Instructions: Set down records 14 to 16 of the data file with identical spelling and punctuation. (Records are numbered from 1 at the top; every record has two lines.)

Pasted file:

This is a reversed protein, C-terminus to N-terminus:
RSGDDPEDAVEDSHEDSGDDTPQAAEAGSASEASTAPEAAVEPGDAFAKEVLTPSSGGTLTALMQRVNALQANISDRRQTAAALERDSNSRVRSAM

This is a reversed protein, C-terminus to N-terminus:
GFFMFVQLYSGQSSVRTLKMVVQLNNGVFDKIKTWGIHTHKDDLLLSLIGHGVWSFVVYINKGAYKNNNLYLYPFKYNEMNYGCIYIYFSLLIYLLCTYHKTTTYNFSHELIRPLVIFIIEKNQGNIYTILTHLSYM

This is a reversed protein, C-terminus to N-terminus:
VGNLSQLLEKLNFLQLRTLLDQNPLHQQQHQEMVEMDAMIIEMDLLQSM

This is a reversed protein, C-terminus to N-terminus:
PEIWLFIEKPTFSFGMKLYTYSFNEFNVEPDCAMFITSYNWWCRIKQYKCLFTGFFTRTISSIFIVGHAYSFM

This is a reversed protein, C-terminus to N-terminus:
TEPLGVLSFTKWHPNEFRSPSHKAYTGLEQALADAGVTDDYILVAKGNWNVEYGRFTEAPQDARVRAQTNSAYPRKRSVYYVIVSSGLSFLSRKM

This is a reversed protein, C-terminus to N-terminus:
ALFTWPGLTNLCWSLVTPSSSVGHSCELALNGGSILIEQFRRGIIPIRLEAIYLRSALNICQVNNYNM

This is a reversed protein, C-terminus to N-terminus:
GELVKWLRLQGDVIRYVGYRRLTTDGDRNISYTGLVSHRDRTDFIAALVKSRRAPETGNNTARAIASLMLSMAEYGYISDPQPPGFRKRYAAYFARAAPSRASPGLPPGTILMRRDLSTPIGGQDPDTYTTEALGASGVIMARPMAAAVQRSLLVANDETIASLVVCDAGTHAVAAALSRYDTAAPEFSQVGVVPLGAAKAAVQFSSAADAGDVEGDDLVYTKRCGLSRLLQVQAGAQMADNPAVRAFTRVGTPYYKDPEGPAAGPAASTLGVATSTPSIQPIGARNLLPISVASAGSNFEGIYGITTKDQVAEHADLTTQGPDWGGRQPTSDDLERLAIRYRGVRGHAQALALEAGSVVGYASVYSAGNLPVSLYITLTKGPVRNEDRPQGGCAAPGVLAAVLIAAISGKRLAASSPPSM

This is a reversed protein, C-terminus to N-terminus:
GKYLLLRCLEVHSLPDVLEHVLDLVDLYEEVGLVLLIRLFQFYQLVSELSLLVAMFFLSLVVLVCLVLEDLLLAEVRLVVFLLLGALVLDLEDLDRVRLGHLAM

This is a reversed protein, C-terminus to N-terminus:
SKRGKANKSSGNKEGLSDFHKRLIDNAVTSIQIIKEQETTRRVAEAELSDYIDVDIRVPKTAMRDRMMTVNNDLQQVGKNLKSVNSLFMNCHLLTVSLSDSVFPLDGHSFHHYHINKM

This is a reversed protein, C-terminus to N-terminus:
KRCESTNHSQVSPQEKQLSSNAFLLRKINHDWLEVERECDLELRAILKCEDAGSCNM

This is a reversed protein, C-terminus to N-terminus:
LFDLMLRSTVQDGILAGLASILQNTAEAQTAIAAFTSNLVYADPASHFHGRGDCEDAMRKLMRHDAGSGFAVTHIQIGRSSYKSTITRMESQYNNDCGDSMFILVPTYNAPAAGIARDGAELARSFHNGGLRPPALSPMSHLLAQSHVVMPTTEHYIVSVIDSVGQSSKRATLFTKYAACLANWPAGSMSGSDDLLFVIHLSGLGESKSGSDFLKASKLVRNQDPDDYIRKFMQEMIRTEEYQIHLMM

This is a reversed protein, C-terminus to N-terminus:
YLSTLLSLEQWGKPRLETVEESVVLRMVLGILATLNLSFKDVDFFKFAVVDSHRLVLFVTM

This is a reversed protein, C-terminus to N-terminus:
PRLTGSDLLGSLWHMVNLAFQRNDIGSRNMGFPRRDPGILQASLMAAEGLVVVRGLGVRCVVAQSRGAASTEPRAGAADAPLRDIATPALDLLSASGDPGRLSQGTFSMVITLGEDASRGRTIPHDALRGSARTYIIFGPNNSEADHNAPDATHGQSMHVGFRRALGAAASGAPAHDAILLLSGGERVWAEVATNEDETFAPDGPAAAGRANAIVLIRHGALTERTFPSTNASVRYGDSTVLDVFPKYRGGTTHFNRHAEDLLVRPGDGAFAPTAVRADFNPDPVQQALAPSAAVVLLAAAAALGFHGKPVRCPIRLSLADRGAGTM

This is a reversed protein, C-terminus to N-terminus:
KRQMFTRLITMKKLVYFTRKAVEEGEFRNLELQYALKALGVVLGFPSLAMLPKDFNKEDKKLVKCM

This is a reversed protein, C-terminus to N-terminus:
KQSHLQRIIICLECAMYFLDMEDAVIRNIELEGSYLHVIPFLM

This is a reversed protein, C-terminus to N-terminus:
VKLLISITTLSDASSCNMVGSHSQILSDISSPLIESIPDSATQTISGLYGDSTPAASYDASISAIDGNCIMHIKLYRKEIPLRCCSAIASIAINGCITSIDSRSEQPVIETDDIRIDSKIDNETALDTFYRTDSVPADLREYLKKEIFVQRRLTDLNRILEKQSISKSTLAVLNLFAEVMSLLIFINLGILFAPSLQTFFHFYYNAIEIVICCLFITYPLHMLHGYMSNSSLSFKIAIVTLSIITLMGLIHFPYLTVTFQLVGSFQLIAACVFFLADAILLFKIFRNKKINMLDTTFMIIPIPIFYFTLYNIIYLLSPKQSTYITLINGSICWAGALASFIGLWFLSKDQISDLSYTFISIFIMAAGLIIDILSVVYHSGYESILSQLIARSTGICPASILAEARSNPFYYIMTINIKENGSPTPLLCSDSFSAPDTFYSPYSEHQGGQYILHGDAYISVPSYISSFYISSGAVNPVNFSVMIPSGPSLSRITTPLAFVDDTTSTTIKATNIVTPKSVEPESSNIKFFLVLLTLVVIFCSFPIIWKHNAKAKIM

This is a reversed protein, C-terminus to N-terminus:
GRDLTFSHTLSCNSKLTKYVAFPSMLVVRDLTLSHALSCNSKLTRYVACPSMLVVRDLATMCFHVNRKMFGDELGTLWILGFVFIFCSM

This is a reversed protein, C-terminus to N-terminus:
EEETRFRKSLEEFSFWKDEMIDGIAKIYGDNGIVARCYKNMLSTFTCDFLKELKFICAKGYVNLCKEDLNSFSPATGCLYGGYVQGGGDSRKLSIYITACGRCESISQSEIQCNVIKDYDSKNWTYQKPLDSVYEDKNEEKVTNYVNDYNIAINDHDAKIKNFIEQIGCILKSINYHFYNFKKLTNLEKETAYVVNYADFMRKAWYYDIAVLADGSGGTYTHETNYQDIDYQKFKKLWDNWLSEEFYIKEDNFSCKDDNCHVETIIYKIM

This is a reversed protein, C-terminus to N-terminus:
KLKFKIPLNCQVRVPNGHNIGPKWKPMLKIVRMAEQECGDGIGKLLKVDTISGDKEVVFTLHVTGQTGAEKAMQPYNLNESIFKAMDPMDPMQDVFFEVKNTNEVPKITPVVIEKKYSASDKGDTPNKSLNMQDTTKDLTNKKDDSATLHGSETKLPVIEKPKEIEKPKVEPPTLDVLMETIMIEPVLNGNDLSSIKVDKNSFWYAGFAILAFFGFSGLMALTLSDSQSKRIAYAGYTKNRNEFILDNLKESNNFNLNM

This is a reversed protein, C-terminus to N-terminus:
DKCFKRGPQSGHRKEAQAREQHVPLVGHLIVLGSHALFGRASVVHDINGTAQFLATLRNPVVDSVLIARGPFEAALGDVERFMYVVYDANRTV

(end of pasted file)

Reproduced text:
This is a reversed protein, C-terminus to N-terminus:
KRQMFTRLITMKKLVYFTRKAVEEGEFRNLELQYALKALGVVLGFPSLAMLPKDFNKEDKKLVKCM

This is a reversed protein, C-terminus to N-terminus:
KQSHLQRIIICLECAMYFLDMEDAVIRNIELEGSYLHVIPFLM

This is a reversed protein, C-terminus to N-terminus:
VKLLISITTLSDASSCNMVGSHSQILSDISSPLIESIPDSATQTISGLYGDSTPAASYDASISAIDGNCIMHIKLYRKEIPLRCCSAIASIAINGCITSIDSRSEQPVIETDDIRIDSKIDNETALDTFYRTDSVPADLREYLKKEIFVQRRLTDLNRILEKQSISKSTLAVLNLFAEVMSLLIFINLGILFAPSLQTFFHFYYNAIEIVICCLFITYPLHMLHGYMSNSSLSFKIAIVTLSIITLMGLIHFPYLTVTFQLVGSFQLIAACVFFLADAILLFKIFRNKKINMLDTTFMIIPIPIFYFTLYNIIYLLSPKQSTYITLINGSICWAGALASFIGLWFLSKDQISDLSYTFISIFIMAAGLIIDILSVVYHSGYESILSQLIARSTGICPASILAEARSNPFYYIMTINIKENGSPTPLLCSDSFSAPDTFYSPYSEHQGGQYILHGDAYISVPSYISSFYISSGAVNPVNFSVMIPSGPSLSRITTPLAFVDDTTSTTIKATNIVTPKSVEPESSNIKFFLVLLTLVVIFCSFPIIWKHNAKAKIM